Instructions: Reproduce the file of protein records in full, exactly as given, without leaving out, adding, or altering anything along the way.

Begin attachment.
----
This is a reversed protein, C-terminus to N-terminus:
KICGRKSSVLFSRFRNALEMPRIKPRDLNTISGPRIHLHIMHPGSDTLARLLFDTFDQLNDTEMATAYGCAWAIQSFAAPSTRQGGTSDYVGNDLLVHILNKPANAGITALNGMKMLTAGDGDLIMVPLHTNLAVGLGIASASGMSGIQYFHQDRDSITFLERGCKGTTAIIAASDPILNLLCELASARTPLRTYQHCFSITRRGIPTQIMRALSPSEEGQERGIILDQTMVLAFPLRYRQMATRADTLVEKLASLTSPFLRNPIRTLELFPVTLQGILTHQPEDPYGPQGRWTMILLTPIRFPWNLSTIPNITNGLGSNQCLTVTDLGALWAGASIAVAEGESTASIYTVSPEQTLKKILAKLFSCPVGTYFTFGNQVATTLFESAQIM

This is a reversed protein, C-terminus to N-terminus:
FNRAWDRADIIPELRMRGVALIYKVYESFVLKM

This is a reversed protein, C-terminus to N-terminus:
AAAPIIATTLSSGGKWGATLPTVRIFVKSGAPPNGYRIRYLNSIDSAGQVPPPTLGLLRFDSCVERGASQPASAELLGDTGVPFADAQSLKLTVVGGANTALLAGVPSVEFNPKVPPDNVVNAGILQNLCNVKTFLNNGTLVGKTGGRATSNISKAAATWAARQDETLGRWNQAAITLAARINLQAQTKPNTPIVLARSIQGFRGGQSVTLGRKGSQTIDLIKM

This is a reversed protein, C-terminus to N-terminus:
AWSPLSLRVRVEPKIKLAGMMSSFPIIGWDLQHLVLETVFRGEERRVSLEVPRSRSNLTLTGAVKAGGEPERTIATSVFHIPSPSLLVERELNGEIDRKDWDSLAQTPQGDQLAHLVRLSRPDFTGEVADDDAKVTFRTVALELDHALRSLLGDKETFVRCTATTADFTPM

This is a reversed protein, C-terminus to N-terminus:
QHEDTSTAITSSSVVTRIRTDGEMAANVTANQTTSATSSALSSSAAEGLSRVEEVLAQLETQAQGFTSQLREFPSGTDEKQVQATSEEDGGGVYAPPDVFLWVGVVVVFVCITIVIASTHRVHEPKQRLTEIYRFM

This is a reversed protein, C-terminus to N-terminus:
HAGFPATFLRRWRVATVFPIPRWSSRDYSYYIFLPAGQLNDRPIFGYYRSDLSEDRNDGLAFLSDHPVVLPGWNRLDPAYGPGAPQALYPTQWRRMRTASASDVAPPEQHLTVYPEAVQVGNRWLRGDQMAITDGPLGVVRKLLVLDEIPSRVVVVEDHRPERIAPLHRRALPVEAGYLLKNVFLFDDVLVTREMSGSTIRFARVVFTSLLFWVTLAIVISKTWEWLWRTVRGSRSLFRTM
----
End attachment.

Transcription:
This is a reversed protein, C-terminus to N-terminus:
KICGRKSSVLFSRFRNALEMPRIKPRDLNTISGPRIHLHIMHPGSDTLARLLFDTFDQLNDTEMATAYGCAWAIQSFAAPSTRQGGTSDYVGNDLLVHILNKPANAGITALNGMKMLTAGDGDLIMVPLHTNLAVGLGIASASGMSGIQYFHQDRDSITFLERGCKGTTAIIAASDPILNLLCELASARTPLRTYQHCFSITRRGIPTQIMRALSPSEEGQERGIILDQTMVLAFPLRYRQMATRADTLVEKLASLTSPFLRNPIRTLELFPVTLQGILTHQPEDPYGPQGRWTMILLTPIRFPWNLSTIPNITNGLGSNQCLTVTDLGALWAGASIAVAEGESTASIYTVSPEQTLKKILAKLFSCPVGTYFTFGNQVATTLFESAQIM

This is a reversed protein, C-terminus to N-terminus:
FNRAWDRADIIPELRMRGVALIYKVYESFVLKM

This is a reversed protein, C-terminus to N-terminus:
AAAPIIATTLSSGGKWGATLPTVRIFVKSGAPPNGYRIRYLNSIDSAGQVPPPTLGLLRFDSCVERGASQPASAELLGDTGVPFADAQSLKLTVVGGANTALLAGVPSVEFNPKVPPDNVVNAGILQNLCNVKTFLNNGTLVGKTGGRATSNISKAAATWAARQDETLGRWNQAAITLAARINLQAQTKPNTPIVLARSIQGFRGGQSVTLGRKGSQTIDLIKM

This is a reversed protein, C-terminus to N-terminus:
AWSPLSLRVRVEPKIKLAGMMSSFPIIGWDLQHLVLETVFRGEERRVSLEVPRSRSNLTLTGAVKAGGEPERTIATSVFHIPSPSLLVERELNGEIDRKDWDSLAQTPQGDQLAHLVRLSRPDFTGEVADDDAKVTFRTVALELDHALRSLLGDKETFVRCTATTADFTPM

This is a reversed protein, C-terminus to N-terminus:
QHEDTSTAITSSSVVTRIRTDGEMAANVTANQTTSATSSALSSSAAEGLSRVEEVLAQLETQAQGFTSQLREFPSGTDEKQVQATSEEDGGGVYAPPDVFLWVGVVVVFVCITIVIASTHRVHEPKQRLTEIYRFM

This is a reversed protein, C-terminus to N-terminus:
HAGFPATFLRRWRVATVFPIPRWSSRDYSYYIFLPAGQLNDRPIFGYYRSDLSEDRNDGLAFLSDHPVVLPGWNRLDPAYGPGAPQALYPTQWRRMRTASASDVAPPEQHLTVYPEAVQVGNRWLRGDQMAITDGPLGVVRKLLVLDEIPSRVVVVEDHRPERIAPLHRRALPVEAGYLLKNVFLFDDVLVTREMSGSTIRFARVVFTSLLFWVTLAIVISKTWEWLWRTVRGSRSLFRTM